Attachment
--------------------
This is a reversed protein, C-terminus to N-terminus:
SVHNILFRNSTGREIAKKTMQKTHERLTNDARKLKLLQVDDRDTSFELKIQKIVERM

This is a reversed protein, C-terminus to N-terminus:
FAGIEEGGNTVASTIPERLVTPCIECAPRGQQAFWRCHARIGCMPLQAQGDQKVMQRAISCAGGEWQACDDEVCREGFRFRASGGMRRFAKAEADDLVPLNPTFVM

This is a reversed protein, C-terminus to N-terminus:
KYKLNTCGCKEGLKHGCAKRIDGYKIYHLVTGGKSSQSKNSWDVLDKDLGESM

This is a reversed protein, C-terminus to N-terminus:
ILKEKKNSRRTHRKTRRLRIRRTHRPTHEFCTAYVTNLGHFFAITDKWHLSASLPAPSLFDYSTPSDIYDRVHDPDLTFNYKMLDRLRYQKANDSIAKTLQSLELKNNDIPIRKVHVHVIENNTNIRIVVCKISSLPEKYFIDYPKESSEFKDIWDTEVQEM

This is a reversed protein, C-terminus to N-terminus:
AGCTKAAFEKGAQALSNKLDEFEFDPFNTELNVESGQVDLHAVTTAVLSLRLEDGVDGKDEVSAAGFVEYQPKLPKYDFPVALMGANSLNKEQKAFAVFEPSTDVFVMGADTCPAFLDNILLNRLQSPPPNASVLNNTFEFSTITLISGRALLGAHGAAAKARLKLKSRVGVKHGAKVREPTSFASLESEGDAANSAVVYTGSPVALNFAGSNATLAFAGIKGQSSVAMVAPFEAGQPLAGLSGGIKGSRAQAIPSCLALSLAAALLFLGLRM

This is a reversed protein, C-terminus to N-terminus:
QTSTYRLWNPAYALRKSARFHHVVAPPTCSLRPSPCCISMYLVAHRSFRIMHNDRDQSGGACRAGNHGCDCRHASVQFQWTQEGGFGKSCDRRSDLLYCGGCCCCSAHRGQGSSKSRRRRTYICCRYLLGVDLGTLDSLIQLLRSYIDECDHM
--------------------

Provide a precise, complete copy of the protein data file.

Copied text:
This is a reversed protein, C-terminus to N-terminus:
SVHNILFRNSTGREIAKKTMQKTHERLTNDARKLKLLQVDDRDTSFELKIQKIVERM

This is a reversed protein, C-terminus to N-terminus:
FAGIEEGGNTVASTIPERLVTPCIECAPRGQQAFWRCHARIGCMPLQAQGDQKVMQRAISCAGGEWQACDDEVCREGFRFRASGGMRRFAKAEADDLVPLNPTFVM

This is a reversed protein, C-terminus to N-terminus:
KYKLNTCGCKEGLKHGCAKRIDGYKIYHLVTGGKSSQSKNSWDVLDKDLGESM

This is a reversed protein, C-terminus to N-terminus:
ILKEKKNSRRTHRKTRRLRIRRTHRPTHEFCTAYVTNLGHFFAITDKWHLSASLPAPSLFDYSTPSDIYDRVHDPDLTFNYKMLDRLRYQKANDSIAKTLQSLELKNNDIPIRKVHVHVIENNTNIRIVVCKISSLPEKYFIDYPKESSEFKDIWDTEVQEM

This is a reversed protein, C-terminus to N-terminus:
AGCTKAAFEKGAQALSNKLDEFEFDPFNTELNVESGQVDLHAVTTAVLSLRLEDGVDGKDEVSAAGFVEYQPKLPKYDFPVALMGANSLNKEQKAFAVFEPSTDVFVMGADTCPAFLDNILLNRLQSPPPNASVLNNTFEFSTITLISGRALLGAHGAAAKARLKLKSRVGVKHGAKVREPTSFASLESEGDAANSAVVYTGSPVALNFAGSNATLAFAGIKGQSSVAMVAPFEAGQPLAGLSGGIKGSRAQAIPSCLALSLAAALLFLGLRM

This is a reversed protein, C-terminus to N-terminus:
QTSTYRLWNPAYALRKSARFHHVVAPPTCSLRPSPCCISMYLVAHRSFRIMHNDRDQSGGACRAGNHGCDCRHASVQFQWTQEGGFGKSCDRRSDLLYCGGCCCCSAHRGQGSSKSRRRRTYICCRYLLGVDLGTLDSLIQLLRSYIDECDHM